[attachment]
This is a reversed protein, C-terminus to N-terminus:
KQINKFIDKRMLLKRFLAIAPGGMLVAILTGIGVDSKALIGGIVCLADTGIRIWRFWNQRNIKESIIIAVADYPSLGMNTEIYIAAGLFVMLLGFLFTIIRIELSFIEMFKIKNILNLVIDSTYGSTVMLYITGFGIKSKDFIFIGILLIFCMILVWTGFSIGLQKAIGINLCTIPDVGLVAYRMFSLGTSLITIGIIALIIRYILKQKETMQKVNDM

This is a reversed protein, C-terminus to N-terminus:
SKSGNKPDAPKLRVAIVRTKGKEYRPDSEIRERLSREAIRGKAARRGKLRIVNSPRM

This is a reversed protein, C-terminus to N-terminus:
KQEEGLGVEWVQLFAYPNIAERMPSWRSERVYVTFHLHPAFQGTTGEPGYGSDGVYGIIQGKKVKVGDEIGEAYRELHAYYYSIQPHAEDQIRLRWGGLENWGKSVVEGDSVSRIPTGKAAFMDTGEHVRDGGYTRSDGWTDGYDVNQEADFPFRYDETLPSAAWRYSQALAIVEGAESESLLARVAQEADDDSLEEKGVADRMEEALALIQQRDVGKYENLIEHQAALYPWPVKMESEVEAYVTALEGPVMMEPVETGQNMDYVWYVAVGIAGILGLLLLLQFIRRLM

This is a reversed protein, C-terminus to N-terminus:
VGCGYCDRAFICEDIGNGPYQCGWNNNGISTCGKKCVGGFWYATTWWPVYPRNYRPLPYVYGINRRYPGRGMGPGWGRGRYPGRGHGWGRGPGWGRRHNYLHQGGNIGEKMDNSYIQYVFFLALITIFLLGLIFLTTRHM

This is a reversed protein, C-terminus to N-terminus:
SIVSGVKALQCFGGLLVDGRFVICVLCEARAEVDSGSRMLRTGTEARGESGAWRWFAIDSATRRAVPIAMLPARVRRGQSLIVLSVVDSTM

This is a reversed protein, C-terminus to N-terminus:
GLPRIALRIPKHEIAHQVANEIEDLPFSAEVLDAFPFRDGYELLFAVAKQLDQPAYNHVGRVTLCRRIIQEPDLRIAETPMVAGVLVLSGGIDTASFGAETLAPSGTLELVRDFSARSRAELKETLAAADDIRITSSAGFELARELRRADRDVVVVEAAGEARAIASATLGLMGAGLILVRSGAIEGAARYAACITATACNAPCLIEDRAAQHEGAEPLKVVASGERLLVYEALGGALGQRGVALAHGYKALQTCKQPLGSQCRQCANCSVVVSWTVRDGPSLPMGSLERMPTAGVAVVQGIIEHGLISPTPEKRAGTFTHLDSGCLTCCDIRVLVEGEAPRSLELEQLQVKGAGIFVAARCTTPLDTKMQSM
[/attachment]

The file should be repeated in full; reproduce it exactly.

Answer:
This is a reversed protein, C-terminus to N-terminus:
KQINKFIDKRMLLKRFLAIAPGGMLVAILTGIGVDSKALIGGIVCLADTGIRIWRFWNQRNIKESIIIAVADYPSLGMNTEIYIAAGLFVMLLGFLFTIIRIELSFIEMFKIKNILNLVIDSTYGSTVMLYITGFGIKSKDFIFIGILLIFCMILVWTGFSIGLQKAIGINLCTIPDVGLVAYRMFSLGTSLITIGIIALIIRYILKQKETMQKVNDM

This is a reversed protein, C-terminus to N-terminus:
SKSGNKPDAPKLRVAIVRTKGKEYRPDSEIRERLSREAIRGKAARRGKLRIVNSPRM

This is a reversed protein, C-terminus to N-terminus:
KQEEGLGVEWVQLFAYPNIAERMPSWRSERVYVTFHLHPAFQGTTGEPGYGSDGVYGIIQGKKVKVGDEIGEAYRELHAYYYSIQPHAEDQIRLRWGGLENWGKSVVEGDSVSRIPTGKAAFMDTGEHVRDGGYTRSDGWTDGYDVNQEADFPFRYDETLPSAAWRYSQALAIVEGAESESLLARVAQEADDDSLEEKGVADRMEEALALIQQRDVGKYENLIEHQAALYPWPVKMESEVEAYVTALEGPVMMEPVETGQNMDYVWYVAVGIAGILGLLLLLQFIRRLM

This is a reversed protein, C-terminus to N-terminus:
VGCGYCDRAFICEDIGNGPYQCGWNNNGISTCGKKCVGGFWYATTWWPVYPRNYRPLPYVYGINRRYPGRGMGPGWGRGRYPGRGHGWGRGPGWGRRHNYLHQGGNIGEKMDNSYIQYVFFLALITIFLLGLIFLTTRHM

This is a reversed protein, C-terminus to N-terminus:
SIVSGVKALQCFGGLLVDGRFVICVLCEARAEVDSGSRMLRTGTEARGESGAWRWFAIDSATRRAVPIAMLPARVRRGQSLIVLSVVDSTM

This is a reversed protein, C-terminus to N-terminus:
GLPRIALRIPKHEIAHQVANEIEDLPFSAEVLDAFPFRDGYELLFAVAKQLDQPAYNHVGRVTLCRRIIQEPDLRIAETPMVAGVLVLSGGIDTASFGAETLAPSGTLELVRDFSARSRAELKETLAAADDIRITSSAGFELARELRRADRDVVVVEAAGEARAIASATLGLMGAGLILVRSGAIEGAARYAACITATACNAPCLIEDRAAQHEGAEPLKVVASGERLLVYEALGGALGQRGVALAHGYKALQTCKQPLGSQCRQCANCSVVVSWTVRDGPSLPMGSLERMPTAGVAVVQGIIEHGLISPTPEKRAGTFTHLDSGCLTCCDIRVLVEGEAPRSLELEQLQVKGAGIFVAARCTTPLDTKMQSM